Park has brought about some positive changes to Seoul, with the megapolis becoming more participatory, environmentally conscious, pedestrian-friendly and welfare-friendly.

Some of his policy achievements include free school lunches, a public bike-rental system, expansion of welfare for the young and for newlyweds and refurbishing old districts and city landmarks.

Among the latest projects is a “skygarden” named Seoullo 7017 that opened in May 2017. A 45-year-old motorway flyover was remodeled into an elevated pedestrian overpass and public park, although it is criticized for creating more traffic congestion in the area.

Critics, however, say Park still does not have a signature project that could make his presence felt among the public.

His plan to restructure Gwanghwamun Square is widely seen as part of his last-ditch efforts to do something more dramatic to propel himself to the presidential office.

Under the plan, which would cost about 104 billion won, the Seoul Metropolitan Government hopes to “expand Gwanghwamun Square 3.7-fold” by May 2021 to make it the capital’s cultural, historical and transport hub.

But the plan, which would expand the square westward toward the Sejong Center for the Performing Arts and reduce the current 10-lane boulevard to six lanes, faces strong resistance, leading the central government to put the brakes on it.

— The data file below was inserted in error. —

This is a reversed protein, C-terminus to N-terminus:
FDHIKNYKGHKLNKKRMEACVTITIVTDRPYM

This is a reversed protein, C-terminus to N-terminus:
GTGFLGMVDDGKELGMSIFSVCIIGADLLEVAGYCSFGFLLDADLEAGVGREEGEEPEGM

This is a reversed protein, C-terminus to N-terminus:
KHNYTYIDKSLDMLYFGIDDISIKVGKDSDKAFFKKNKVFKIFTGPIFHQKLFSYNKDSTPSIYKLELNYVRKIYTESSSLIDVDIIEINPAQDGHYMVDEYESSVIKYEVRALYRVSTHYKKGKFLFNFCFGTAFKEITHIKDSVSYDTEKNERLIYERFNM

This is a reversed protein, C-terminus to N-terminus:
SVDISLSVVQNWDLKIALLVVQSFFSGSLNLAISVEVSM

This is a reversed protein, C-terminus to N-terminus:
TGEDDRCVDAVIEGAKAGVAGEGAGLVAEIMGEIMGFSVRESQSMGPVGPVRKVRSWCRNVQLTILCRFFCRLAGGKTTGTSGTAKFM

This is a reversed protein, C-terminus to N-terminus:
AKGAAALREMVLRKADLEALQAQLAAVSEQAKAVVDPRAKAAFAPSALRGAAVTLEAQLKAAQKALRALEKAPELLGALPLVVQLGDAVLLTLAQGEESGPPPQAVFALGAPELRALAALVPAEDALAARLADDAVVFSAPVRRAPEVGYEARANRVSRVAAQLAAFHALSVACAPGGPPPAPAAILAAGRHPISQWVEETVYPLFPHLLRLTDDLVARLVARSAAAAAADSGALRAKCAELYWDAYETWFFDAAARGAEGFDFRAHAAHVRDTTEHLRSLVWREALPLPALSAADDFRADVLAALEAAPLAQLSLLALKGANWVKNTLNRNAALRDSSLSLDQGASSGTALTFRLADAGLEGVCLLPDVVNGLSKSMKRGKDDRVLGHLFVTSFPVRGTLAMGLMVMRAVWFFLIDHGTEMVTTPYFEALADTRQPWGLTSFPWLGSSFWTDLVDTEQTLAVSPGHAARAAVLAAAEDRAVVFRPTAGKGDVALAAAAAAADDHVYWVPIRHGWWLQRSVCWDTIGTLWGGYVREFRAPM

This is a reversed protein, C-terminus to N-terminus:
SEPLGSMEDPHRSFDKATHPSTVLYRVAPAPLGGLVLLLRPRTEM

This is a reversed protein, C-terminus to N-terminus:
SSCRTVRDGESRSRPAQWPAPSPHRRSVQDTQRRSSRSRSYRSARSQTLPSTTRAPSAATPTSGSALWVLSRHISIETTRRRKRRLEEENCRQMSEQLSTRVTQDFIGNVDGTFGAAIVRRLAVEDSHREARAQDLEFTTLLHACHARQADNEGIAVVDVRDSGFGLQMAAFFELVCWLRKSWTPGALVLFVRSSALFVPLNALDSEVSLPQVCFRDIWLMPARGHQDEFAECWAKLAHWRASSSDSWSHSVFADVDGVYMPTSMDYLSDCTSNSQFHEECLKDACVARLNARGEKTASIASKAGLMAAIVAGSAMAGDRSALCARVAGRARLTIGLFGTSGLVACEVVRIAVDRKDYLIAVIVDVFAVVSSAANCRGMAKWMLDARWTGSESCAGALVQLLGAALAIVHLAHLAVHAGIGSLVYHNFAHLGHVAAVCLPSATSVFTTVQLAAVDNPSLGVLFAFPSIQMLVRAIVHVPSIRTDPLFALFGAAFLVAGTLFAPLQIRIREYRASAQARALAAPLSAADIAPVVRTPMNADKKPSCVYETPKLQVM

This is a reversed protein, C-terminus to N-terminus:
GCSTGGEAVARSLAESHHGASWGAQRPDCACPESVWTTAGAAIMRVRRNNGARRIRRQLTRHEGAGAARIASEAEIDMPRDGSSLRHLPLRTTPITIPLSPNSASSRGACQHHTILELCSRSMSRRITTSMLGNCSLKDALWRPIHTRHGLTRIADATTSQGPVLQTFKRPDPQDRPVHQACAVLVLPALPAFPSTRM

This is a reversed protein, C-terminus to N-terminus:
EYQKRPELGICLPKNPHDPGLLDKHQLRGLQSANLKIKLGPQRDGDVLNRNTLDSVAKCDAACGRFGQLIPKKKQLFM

The Ministry of the Interior and Safety sent an official notice to the city government July 30 demanding that the plan to expand and renovate Gwanghwamun Square be put on hold, citing negative public sentiment.

Both former Interior Minister Kim Boo-kyum and current Interior Minister Chin Young publicly objected to the project.
Blueprint of new Gwanghwamun Square(Seoul Metropolitan Government)

The municipality will hold a workshop Tuesday at City Hall to gather opinions on the restructuring plan for the square from a 170-member citizens’ committee.

“It can be seen as a project to boost his profile as a presidential candidate because he does not have signature projects he can advertise,” said Shin Yul, a professor at Myongji University.

“(For the Gwanghwamun project to be his signature achievement), such a project is divisive because those seeking to have bigger space for demonstrations would love the project but ordinary people would be divided on it,” he said.

Among other controversial projects is his plan to build a multistory housing complex above a 500-meter section of the Bukbu Expressway in northeastern Seoul, with critics raising questions about its feasibility.

His push to expand the Zero Pay system -- the city-sponsored mobile transaction platform aimed at lowering credit card payment-processing costs for small vendors -- also drew scrutiny for intervening in the mobile payment sector, where private players are already competing.

Despite the seemingly ambitious projects he is proposing, critics say the former civic activist’s major obstacle would be his lack of political standing within his own party -- the ruling Democratic Party of Korea -- as he is not considered part of the mainstream and lacks close ties to President Moon Jae-in.

(laeticia.ock@heraldcorp.com)